The son of an engineer, I was brought up to value the
contribution the profession makes to the nation and also to be aware of how undervalued and unrecognised that contribution often is. With accountants, and increasingly lawyers, calling most of the shots it is more important than ever the engineering perspective gains credence at the highest levels of planning and decision making. As well as helping to raise the profession’s profile, the creation of a chief engineering adviser to government would be a major step in ensuring this happens.

The post was first proposed by the Institution of Civil Engineers (ICE) last year and the idea was raised again with the launch of this year’s ICE State of the Nation report. The institution envisions a role in the mould of existing posts such as the chief medical officer and chief scientific adviser. The chief engineering adviser would be government’s principle source of guidance on engineering issues such as water, flooding, the built environment, transport infrastructure, energy and waste management – with a remit to promote more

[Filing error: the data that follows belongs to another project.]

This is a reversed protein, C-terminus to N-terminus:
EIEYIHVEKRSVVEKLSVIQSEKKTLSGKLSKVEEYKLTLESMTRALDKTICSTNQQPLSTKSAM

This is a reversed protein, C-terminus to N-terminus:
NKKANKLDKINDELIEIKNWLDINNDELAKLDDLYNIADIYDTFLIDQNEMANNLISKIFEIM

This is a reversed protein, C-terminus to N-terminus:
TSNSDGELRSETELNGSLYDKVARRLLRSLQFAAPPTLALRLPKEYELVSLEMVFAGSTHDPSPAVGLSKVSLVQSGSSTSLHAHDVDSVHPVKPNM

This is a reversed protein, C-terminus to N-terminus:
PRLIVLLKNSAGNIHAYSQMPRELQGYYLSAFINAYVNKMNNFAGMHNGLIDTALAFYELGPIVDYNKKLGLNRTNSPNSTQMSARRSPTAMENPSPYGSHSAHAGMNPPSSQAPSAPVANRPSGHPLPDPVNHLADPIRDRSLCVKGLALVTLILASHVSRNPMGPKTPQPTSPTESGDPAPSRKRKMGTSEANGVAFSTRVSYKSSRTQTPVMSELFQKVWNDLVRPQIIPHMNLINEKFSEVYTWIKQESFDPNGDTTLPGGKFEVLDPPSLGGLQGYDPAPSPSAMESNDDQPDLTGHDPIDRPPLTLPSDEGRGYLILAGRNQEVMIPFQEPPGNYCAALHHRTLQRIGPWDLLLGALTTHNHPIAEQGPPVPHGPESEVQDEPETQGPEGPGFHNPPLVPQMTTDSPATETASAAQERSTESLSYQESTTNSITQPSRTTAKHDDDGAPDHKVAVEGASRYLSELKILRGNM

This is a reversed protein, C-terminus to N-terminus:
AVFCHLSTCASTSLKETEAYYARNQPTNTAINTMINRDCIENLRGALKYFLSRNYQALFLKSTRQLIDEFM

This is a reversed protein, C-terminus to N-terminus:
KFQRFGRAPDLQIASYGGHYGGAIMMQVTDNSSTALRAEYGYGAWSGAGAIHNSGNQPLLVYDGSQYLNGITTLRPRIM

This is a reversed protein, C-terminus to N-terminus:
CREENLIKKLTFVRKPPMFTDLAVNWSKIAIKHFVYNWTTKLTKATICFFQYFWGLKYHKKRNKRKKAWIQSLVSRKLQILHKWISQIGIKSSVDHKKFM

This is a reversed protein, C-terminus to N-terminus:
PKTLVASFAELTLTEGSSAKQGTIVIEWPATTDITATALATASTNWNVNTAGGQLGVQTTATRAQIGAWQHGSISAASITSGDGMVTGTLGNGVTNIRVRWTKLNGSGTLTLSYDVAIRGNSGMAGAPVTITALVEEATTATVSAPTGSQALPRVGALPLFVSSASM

engineering-led decision making with regards to the nation’s infrastructure. The appointment would be non-political, made instead by the Civil Service Commission, and the adviser would not change with the party in government. The need for, and nature of, the post was summed up by ICE president Douglas Oakervee: “A high-level representative to lead the continuous improvement of the UK’s infrastructure and overcome the stop-start, short-term fixes of recent years.”

Following the initial proposal the matter was raised in the House of Lords but met with disapproval from the government’s trade and industry spokesperson Lord Sainsbury. Since then little progress has been made, but with State of the Nation 2004’s renewed call for the establishment of the post there is a new opportunity to take things forward. Promoting the creation of a chief engineering adviser is something with which WWT is keen to be involved and for which we hope to engender support from engineers in the water sector

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